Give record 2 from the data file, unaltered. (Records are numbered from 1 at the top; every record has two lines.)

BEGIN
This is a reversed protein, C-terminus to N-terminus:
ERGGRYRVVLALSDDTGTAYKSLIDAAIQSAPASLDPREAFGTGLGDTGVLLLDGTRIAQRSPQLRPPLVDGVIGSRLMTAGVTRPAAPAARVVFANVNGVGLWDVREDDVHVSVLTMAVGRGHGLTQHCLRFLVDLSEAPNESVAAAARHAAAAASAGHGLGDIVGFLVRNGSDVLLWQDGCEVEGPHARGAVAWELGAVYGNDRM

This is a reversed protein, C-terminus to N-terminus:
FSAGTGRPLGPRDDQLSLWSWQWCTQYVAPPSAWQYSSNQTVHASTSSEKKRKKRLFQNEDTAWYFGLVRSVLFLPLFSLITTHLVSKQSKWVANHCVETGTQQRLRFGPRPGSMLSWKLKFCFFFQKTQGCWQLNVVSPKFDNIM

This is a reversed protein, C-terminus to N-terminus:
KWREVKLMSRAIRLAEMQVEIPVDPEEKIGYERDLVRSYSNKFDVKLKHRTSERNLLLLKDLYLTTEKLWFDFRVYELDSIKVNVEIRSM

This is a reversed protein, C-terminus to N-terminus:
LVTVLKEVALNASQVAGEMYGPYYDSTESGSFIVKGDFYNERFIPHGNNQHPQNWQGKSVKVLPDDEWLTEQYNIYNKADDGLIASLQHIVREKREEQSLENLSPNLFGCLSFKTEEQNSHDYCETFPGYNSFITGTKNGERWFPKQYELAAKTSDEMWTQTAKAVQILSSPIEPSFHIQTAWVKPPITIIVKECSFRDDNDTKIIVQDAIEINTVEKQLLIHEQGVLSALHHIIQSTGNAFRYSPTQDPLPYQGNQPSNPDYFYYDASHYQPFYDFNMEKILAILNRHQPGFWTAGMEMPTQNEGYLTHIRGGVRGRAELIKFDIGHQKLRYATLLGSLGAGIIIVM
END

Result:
This is a reversed protein, C-terminus to N-terminus:
FSAGTGRPLGPRDDQLSLWSWQWCTQYVAPPSAWQYSSNQTVHASTSSEKKRKKRLFQNEDTAWYFGLVRSVLFLPLFSLITTHLVSKQSKWVANHCVETGTQQRLRFGPRPGSMLSWKLKFCFFFQKTQGCWQLNVVSPKFDNIM